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Businesses large and small are scrambling to fill open positions as the holidays loom large on the horizon, but they’re also struggling to process a revolution in employee demands and expectations. Today’s workers have shown a willingness to quit jobs that the country hasn’t seen in decades — and they’re quitting because their jobs aren’t fulfilling, don’t pay well or take them for granted. According to the Atlantic, they’re largely being rewarded for their restlessness as companies boost wages and benefits to try to convince them to stay.
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But employees aren’t the only ones who stand to benefit. The most adaptive and forward-thinking companies can use this extraordinary moment to revolutionize the workplace and position themselves at the forefront of the movement. The Great Resignation, it seems, is not going anywhere.
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The Wage-Disparity Chickens Are Coming Home To Roost
The pandemic might have been the catalyst for the Great Resignation, but the frustration that fueled it has been building for generations. Since 1978, top CEO compensation has grown by 1,322%, according to the Economic Policy Institute (EPI), but wages for the common worker have grown by just 18%. Last year, as the pandemic raged, the CEOs of America’s 350 biggest companies took home an average salary of $24.2 million — more than 350 times that of the typical worker.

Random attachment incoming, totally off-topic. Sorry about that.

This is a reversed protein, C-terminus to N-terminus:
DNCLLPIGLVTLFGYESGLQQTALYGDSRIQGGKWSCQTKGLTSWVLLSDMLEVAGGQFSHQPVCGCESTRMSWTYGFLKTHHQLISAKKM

“It’s basic economics,” said Andrew Spearing, co-founder of Homevisor.com. “When wages on the lower end of the income scale haven’t kept pace with inflation for decades, are we surprised that millions of workers are seeking out greener pastures? If you run a corporation with a 100:1 income disparity between management and labor, it’s time to give a labor a raise.”
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Winning HR Models Will Be Based on Creative Benefits
As the EPI study pointed out, much of the wage disparity that defines American labor is concentrated in the biggest corporations. Small-business owners, on the other hand, are rarely making hundreds of times what they pay their workers. In fact, they’re often the lowest-paid employee in the company. If they can’t compete on salary, which so few can, then they have to get crafty with benefits.
“Smaller employers competing with larger companies are having …….